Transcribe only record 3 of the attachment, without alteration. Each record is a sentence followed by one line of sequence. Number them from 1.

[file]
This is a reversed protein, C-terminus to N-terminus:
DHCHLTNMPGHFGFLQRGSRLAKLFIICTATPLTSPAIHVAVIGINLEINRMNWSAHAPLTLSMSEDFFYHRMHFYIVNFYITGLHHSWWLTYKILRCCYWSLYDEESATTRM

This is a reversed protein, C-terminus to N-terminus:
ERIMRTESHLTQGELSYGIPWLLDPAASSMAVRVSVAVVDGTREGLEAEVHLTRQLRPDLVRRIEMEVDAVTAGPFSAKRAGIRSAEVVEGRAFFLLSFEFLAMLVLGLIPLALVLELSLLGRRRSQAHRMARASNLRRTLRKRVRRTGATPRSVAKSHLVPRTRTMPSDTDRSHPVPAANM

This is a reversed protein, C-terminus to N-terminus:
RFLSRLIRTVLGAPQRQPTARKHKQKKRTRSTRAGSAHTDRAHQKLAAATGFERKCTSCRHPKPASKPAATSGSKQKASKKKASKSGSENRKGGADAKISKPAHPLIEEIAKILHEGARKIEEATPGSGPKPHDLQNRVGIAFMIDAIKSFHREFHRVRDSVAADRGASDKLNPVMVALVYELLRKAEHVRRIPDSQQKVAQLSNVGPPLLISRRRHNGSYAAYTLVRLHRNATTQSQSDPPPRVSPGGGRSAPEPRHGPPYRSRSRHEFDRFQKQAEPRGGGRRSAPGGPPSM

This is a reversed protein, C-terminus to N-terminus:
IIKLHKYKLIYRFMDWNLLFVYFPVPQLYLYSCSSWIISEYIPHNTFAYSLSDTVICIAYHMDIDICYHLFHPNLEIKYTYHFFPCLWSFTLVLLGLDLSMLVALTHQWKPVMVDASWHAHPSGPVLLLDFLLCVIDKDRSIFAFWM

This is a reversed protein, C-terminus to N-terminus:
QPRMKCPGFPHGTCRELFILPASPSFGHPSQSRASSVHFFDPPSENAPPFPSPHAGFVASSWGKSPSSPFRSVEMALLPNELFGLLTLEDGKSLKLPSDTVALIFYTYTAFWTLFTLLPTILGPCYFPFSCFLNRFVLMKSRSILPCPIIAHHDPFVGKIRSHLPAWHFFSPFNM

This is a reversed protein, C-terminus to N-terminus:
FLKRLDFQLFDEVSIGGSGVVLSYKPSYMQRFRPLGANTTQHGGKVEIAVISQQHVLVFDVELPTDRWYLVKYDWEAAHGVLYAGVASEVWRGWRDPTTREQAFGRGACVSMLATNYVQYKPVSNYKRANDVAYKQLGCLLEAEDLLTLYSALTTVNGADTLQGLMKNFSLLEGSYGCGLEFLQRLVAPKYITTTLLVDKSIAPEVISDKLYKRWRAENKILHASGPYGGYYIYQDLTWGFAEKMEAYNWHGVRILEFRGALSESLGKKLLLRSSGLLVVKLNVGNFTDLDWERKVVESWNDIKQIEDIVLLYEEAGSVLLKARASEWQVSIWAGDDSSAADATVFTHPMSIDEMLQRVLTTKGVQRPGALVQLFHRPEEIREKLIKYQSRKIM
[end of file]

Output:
This is a reversed protein, C-terminus to N-terminus:
RFLSRLIRTVLGAPQRQPTARKHKQKKRTRSTRAGSAHTDRAHQKLAAATGFERKCTSCRHPKPASKPAATSGSKQKASKKKASKSGSENRKGGADAKISKPAHPLIEEIAKILHEGARKIEEATPGSGPKPHDLQNRVGIAFMIDAIKSFHREFHRVRDSVAADRGASDKLNPVMVALVYELLRKAEHVRRIPDSQQKVAQLSNVGPPLLISRRRHNGSYAAYTLVRLHRNATTQSQSDPPPRVSPGGGRSAPEPRHGPPYRSRSRHEFDRFQKQAEPRGGGRRSAPGGPPSM